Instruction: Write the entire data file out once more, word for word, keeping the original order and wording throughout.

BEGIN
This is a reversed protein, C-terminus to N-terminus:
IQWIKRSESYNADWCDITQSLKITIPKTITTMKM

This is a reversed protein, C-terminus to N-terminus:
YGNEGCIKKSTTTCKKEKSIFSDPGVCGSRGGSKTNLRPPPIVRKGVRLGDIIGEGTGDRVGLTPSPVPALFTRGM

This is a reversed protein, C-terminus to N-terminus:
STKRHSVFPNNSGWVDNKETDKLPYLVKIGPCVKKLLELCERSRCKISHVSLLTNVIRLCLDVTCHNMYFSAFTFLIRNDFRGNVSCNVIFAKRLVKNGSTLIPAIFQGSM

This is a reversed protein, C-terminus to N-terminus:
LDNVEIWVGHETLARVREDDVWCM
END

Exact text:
This is a reversed protein, C-terminus to N-terminus:
IQWIKRSESYNADWCDITQSLKITIPKTITTMKM

This is a reversed protein, C-terminus to N-terminus:
YGNEGCIKKSTTTCKKEKSIFSDPGVCGSRGGSKTNLRPPPIVRKGVRLGDIIGEGTGDRVGLTPSPVPALFTRGM

This is a reversed protein, C-terminus to N-terminus:
STKRHSVFPNNSGWVDNKETDKLPYLVKIGPCVKKLLELCERSRCKISHVSLLTNVIRLCLDVTCHNMYFSAFTFLIRNDFRGNVSCNVIFAKRLVKNGSTLIPAIFQGSM

This is a reversed protein, C-terminus to N-terminus:
LDNVEIWVGHETLARVREDDVWCM